Finally, the human genome will be complete. This will allow us to explore the origins of many diseases.

The genome of a person is their instruction book.

Finally, the human genome will be complete. This will allow us to explore the origins of many diseases.

The genome of a person is their instruction book. It contains 3.096 millions base pairs of chemical letter. Every detail, including hair color and susceptibility to diseases, is contained in a long sequence DNA that spans 23 pairs of chromosomes within every cell, except sex. The first draft of the human genome was published 21 years ago. It contained 92%. Today, the Telomere to Telomere Consortium, (T2T), a group of international scientists led by the National Institutes of Health of the United States presents the remaining 8 percent in the journal Science. This is a breakthrough in understanding the origin of disease.

Celera Genomics and Human Genome Project published the first drafts of our instruction book on February 1, 2001. He said that we had only 30,000 genes, which is far less than the 70,000-140,000 believed to be possible. Those confirmed genes were reduced to 20,465, thanks to the passing of time. Since then, the first draft has been improved and served to genetically diagnose pathologies in patients who were previously not diagnosed. It also helped to determine that there are at most 4,400 genetic diseases, according to Lluis Monoliu, a researcher at CNB- CSIC, who was not part of the new study.

Genes are the units of biological inheritance. They are distributed among chromosomes. These DNA strands compressed into twisted ladders look like twisted ladders. Each rung on that ladder is composed of a combination from two of the four types nucleotide bases known as A, C and G. These chemical letters are the genetic alphabet. They code for genes.

It is difficult to read a genome. Scientists first cut the genome into pieces that contain hundreds to thousands of letters. Next, sequencing machines will read each letter from each fragment and then scientists will attempt to put them together in the correct order. 2001 draft did not include 8% of the DNA. These are difficult-to-read regions located in the middle -centromere - and ends -telomeres - of chromosomes with long repeat sequences. Scientists were unable to find them.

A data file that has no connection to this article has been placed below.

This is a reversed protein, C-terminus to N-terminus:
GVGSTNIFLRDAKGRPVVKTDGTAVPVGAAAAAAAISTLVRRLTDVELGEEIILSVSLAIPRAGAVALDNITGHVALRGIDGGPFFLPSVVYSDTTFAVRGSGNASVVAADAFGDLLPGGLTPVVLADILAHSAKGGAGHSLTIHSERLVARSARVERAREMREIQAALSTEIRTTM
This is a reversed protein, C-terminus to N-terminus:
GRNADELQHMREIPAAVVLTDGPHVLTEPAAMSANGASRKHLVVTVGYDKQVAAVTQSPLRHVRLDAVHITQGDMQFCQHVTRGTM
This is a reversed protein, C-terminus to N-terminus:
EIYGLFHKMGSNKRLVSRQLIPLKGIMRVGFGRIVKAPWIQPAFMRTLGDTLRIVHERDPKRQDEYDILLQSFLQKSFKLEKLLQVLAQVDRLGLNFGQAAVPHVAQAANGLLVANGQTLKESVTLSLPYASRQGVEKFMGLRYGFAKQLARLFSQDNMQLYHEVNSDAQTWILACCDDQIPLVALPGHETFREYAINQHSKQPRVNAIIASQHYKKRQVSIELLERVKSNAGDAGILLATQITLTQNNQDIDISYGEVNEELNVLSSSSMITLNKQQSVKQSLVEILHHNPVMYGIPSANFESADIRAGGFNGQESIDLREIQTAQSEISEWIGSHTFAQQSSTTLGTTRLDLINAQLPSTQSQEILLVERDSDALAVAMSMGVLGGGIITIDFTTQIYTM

Megan Dennis, a biochemist at University of California at Davis, acknowledged that these are "important regions, but difficult sequence", and was co-author of the version published by Science today. The new study has added 99 genes to our human genome after summing up 200 million base pairs within these areas. The centromeres are home to about 90% of the supplement to the 2001 draft. These areas contain a lot repeat letters. Charles Langley, a University of California, Davis biologist, jokes that we used to warn young geneticists not to go into the centromere as they wouldn't get out. The new version maps the narrow area of each chromosome, which separates it into a shorter and longer arm.

Two techniques have been developed that enable large chunks of DNA to be sequenced, and make it easier to put together the puzzle. This is a significant improvement in reading our instruction book. One technique, Oxford Nanopore DNA, can read millions of letters simultaneously, but it is not very precise. The other, PacBio HiFi DNA, reads almost 20,000 letters in one go. Evan Eichler, University of Washington researcher, said that "we are seeing chapters we have never seen".

"We have a great understanding of human biology and diseases by knowing about 90% of the genome. But there were many important parts that remained hidden because we didn't have the technology to see them. David Haussler, Director of the Genomics Institute at University of California, Santa Cruz, says that now we can see the whole landscape from the top of the mountain and have a complete view of our genetic heritage.

You might think that 92% of the genome has been completed, so the remaining 8% would not be much. We are now gaining a new understanding of cell division, which allows us to study many diseases that we haven’t been able before," Erich D. Jarvis, University Rockefeller's co-author of the study that led to the development of the sequencing techniques, says.

The resultant genome is not the same as a person. Montoliu states that the DNA is derived from a cell from "a failed embryo" that was affected by a rare condition in pregnancy. It loses the genome of one parent, and copies the genome of the other. This has the advantage of allowing for easy reading, as there are two identical copies (and not different) of each chromosome. However, this sequence does not contain the Y chromosome (the male one). Megan Dennis says that despite its unusual origin, the sequence does not suggest anything extraordinary.

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